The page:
The forum is meant to offer voters a chance to learn about local candidates as the clock ticks down to Election Day. King County Elections is due to mail ballots to voters by Oct. 19.

Voters can join the event at 7 p.m. in the Council Chambers at Issaquah City Hall South, 135 E. Sunset Way. Or, Issaquah residents can also watch the candidate forum live on the local government access channel, ICTV Channel 21.

Press Editorial

October 16, 2012

Vote to approve marijuana legalization

Despite decades of enforcement and untold millions of dollars, marijuana prohibition does not work.

Initiative 502 possesses the potential to clear the air and allow Washington to legalize small amounts of marijuana for recreational use among adults 21 and older. The ballot measure outlines a sensible plan for the state to legalize, regulate and tax marijuana.

I-502 is not a perfect plan, but the potential benefits outweigh the potential pitfalls.

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Meet congressional, legislative candidates at forum

October 9, 2012

Hear from the candidates for offices in Olympia and Washington, D.C., at a candidate forum cosponsored by The Issaquah Press, the American Association of University Women and the League of Women Voters.

The lineup for the Oct. 18 forum includes candidates for the state House of Representatives and state Senate, plus a candidate to represent Issaquah in Congress. The forum includes candidates in contested and uncontested races.

The event is not a debate. Candidates offer opening statements to the audience and then answer a series of questions from the moderator, Publisher Debbie Berto.

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Leaders celebrate 75th anniversary of wildlife law

October 2, 2012

State leaders recently celebrated a federal law passed 75 years ago to help Washington and other states manage wildlife, purchase habitat and educate hunters.

Gov. Chris Gregoire and state Department of Fish and Wildlife Director Phil Anderson said the Federal Aid in Wildlife Restoration Act, signed by President Franklin D. Roosevelt in 1937, has provided Washington with about $7 million in recent years to support wildlife conservation and hunter education initiatives.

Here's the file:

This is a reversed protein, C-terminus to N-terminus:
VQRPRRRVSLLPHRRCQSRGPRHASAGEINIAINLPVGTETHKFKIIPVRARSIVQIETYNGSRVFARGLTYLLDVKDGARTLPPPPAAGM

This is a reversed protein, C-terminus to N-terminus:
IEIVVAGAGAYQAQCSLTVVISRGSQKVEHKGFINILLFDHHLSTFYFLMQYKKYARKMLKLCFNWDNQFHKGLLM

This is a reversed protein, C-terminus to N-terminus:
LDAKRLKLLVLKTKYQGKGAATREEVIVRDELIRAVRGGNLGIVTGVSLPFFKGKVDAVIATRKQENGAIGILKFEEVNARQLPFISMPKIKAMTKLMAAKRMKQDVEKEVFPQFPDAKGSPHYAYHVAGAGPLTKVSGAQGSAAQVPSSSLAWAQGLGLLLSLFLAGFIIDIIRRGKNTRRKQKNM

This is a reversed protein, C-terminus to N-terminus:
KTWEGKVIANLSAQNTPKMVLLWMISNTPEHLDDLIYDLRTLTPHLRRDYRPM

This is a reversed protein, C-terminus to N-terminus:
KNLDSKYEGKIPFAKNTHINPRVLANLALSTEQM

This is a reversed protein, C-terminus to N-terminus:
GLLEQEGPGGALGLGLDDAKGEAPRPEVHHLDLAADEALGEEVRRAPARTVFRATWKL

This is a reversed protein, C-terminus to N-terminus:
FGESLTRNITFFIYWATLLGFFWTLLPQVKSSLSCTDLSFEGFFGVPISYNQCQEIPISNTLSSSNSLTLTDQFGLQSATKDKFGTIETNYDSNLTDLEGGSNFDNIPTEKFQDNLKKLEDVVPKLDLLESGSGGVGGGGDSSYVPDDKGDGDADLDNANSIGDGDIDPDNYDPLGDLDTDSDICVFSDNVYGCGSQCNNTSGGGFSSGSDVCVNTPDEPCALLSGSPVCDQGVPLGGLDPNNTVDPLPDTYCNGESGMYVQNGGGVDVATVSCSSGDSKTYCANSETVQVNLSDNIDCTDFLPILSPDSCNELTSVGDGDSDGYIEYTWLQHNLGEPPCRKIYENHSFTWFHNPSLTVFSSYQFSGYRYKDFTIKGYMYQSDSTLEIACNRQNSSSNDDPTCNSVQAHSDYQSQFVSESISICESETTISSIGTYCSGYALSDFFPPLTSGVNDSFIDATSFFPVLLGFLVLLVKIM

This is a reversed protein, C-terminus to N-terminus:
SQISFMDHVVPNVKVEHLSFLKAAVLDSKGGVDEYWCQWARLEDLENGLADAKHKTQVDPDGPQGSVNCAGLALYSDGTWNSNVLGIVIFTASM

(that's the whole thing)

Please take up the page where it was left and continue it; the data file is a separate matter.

Sept. 2 marked 75 years since Roosevelt signed the legislation into law.

Congress and the president enacted the measure at the urging of organized outdoor groups, state wildlife agencies, and the firearms and ammunition industries. The legislation extended the existing 11-percent excise tax on sport hunting ammunition and firearms and earmarked the proceeds for state investments in wildlife conservation.

Issaquah election results offer clues to November

September 18, 2012

King County is a hard-fought battleground in the race for governor, and the August primary election results for Jay Inslee and Rob McKenna confirm Issaquah is closely divided, too.

Only 150 votes separated McKenna from Inslee among Issaquah voters last month. In 2004, for comparison, 133 votes statewide decided the contest between Chris Gregoire and Dino Rossi.

The information comes from a detailed analysis of precinct results in the Aug. 7 election. Elsewhere on the ballot, Issaquah voters endorsed incumbents, and rejected past and present state legislators’ bids for higher office.

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How did Issaquah vote?

September 18, 2012

Data from the Aug. 7 primary shows how Issaquah voters decided  — and offers clues to how the local electorate might vote in the November general election.